5 Creative Ways to Slash Costs and Boost Profits in Surgery Centers
Five ambulatory surgery center industry leaders share tips for cutting costs and boosting profits.
1. Ask volunteers to participate at the ASC. "Many people look for opportunities to volunteer and help people in their community, and we utilize volunteers who contact our facility through a partnership with nearby hospitals to do general office work," says Tina Troxel, business office manager at Physician Surgery Center in St. Louis, Mo.
Volunteers may be assigned to tasks such as creating brochures, filing or performing general office duties. School partnerships are another option to consider. "We partner with local schools to provide students externship opportunities within our center," says Ms. Troxel. "This helps us with completing medical coding, billing and transcriptions while providing the students applicable, relevant experience in the medical industry. We recently hired an employee from this program who had experience with us."
2. Negotiate for lower credit card processing fees. "If patients pay their co-payment by credit card, there's a good chance that the practice's merchant processor is keeping more than the risk model says that they need to," says Yosef Rabinowitz, the managing director of TBRC Cost Recovery in New York City. "That extra amount is pure profit to the merchant processor and purely unnecessary expense to the ASC."
Merchant negotiation firms can typically arrange for a better margin with the processing firm without the ASC having to change providers or swap out equipment, he says. "If the ASC processes $100,000 per month in credit or debit card transactions — other than American Express — and the negotiator knocks half of a percentage point off of the discount rate, the ASC can save several thousand dollars per year," says Mr. Rabinowitz.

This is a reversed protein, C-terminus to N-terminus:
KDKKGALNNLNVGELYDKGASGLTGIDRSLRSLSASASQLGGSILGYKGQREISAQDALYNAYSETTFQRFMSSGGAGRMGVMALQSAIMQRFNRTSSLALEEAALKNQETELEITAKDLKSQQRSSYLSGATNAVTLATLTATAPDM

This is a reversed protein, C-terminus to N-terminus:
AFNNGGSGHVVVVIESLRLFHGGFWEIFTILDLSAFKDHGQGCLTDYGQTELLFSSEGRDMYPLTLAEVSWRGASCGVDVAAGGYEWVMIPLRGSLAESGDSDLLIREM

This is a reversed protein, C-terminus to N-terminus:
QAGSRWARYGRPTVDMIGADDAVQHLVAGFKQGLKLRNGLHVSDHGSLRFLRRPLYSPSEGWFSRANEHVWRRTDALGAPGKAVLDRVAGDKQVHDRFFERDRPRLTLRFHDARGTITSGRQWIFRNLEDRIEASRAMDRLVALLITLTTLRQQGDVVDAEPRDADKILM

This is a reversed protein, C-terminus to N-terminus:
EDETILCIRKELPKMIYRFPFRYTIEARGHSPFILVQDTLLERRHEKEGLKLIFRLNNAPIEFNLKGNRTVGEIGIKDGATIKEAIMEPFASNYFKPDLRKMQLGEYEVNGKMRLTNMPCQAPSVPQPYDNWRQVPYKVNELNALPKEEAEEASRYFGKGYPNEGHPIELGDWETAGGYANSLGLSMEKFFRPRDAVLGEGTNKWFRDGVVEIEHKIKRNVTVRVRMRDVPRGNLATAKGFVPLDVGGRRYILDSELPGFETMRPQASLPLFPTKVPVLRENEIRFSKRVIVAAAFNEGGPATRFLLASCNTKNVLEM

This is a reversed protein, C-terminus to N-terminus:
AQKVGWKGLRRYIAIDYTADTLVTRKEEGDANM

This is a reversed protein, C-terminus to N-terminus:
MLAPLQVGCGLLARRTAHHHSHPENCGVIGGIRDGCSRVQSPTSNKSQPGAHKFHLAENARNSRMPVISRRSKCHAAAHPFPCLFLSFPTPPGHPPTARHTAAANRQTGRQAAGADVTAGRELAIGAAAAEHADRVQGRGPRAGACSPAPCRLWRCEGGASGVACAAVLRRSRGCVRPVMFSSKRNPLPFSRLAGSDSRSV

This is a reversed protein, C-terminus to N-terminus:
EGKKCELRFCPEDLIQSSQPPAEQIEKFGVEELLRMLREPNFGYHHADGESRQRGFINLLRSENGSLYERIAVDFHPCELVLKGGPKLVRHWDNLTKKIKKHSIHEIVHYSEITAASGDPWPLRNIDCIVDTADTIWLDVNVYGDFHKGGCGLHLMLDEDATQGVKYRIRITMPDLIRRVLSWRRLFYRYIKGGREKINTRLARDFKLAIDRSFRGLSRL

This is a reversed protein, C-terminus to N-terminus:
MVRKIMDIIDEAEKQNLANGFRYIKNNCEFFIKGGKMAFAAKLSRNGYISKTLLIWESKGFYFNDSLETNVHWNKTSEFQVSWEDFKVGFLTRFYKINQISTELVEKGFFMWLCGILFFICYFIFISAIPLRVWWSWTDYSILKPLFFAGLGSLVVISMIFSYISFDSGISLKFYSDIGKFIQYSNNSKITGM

3. Continually evaluate the cost of commonly used products. "We are always comparing our current products with competitor's offerings, and once our quality standards are met, we are often able to negotiate local agreements that offer substantial savings," says Patti Hoheisel, the materials manager at Minnesota Valley Surgery Center in Burnsville. "One example is disposable laryngeal mask airways. Competition is fierce in that market, but we've been able to reduce our cost per mask by 40 percent."
4. Consolidate products ordered through vendors. "Consolidating products ordered through vendors allows for more cost-efficient purchases," says Don Fox, vice president of supply chain for Nueterra, an ASC development and management company based in Leawood, Kan. ASCs can find large discounts when they consolidate orders under one vendor to increase bulk purchasing power. "Begin by creating a supply value committee of five to six members, including a physician and a clinician chairman, and with an initial focus on smaller-cost initiatives everyone can agree upon," he says.
5. Hone in on marketing efforts to attract new patients. ASCs can send marketing personnel to educate potential patients at civic healthcare forums, says Robert Saenz, president of VIP Medical Consulting in San Antonio, Texas.
"The ASC community must be more aggressive in educating patients about the benefits of using an ASC versus a hospital," he says. "Many people outside the healthcare business are often not aware of the closer care and attention they can receive by having their procedure performed at an ASC, not to mention the cost savings to the patient." Educating patients about the level of personal care in an ASC compared to a hospital with higher patient-to-nurse ratios will result in better awareness of the benefits of using an ASC, he says.
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